It we did not have an army, it means Au­gust 30 2014 would never have oc­curred. It means Maa­parankoe would still be alive. It means we would not be hav­ing SADC snort­ing its long nose in our in­ter­nal af­fairs. Mpa­phi Phumaphi would never have oc­curred. It means we would be well fo­cused on is­sues of na­tional devel­op­ment. Wouldn’t be that a nice thing Prime Min­is­ter?

Of course bon­tate Mo­sisili and Mokhosi (the de­fence min­is­ter) are right that the army has other roles to play in the na­tion. It’s true that the army is play­ing a vi­tal role in work­ing with the Min­istry of Health in en­cour­ag­ing vol­un­tary male cir­cum­ci­sion pro­grammes to re­duce HIV/ Aids.

The army can also help com­mu­ni­ties in dif­fer­ent ways like dur­ing nat­u­ral dis­as­ters etc. But the fun­da­men­tal ques­tion re­mains that th­ese are not the pri­mary roles of any army. Ar­mies ex­ist to de­fend a coun­try against ex­ter­nal threats. Let’s con­sider an­other poignant ex­am­ple. Sup­pose Ntate Mo­sisili heeds Mboweni’s ad­vice and out­sources our army to South Africa. All our sol­diers are then trans­ferred to be part of the SANDF. We dis­pose our en­tire ar­moury and are left with not a sin­gle penny to splurge on the army.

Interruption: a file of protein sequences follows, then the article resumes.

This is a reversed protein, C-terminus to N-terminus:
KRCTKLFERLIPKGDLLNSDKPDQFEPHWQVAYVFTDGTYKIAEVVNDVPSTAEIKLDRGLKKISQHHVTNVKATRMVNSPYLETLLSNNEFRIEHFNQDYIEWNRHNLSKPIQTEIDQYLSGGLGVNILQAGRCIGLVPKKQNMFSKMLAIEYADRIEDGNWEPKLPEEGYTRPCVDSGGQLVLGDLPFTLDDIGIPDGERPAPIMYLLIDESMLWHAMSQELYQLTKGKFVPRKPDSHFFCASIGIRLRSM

Let’s imag­ine that Ntate Mo­sisili then spends the bil­lions saved on De­fence in re­build­ing Maseru, en­sur­ing that we have proper flush­ing toi­lets and run­ning water, proper tarred roads in the var­i­ous vil­lages of the city with proper street names.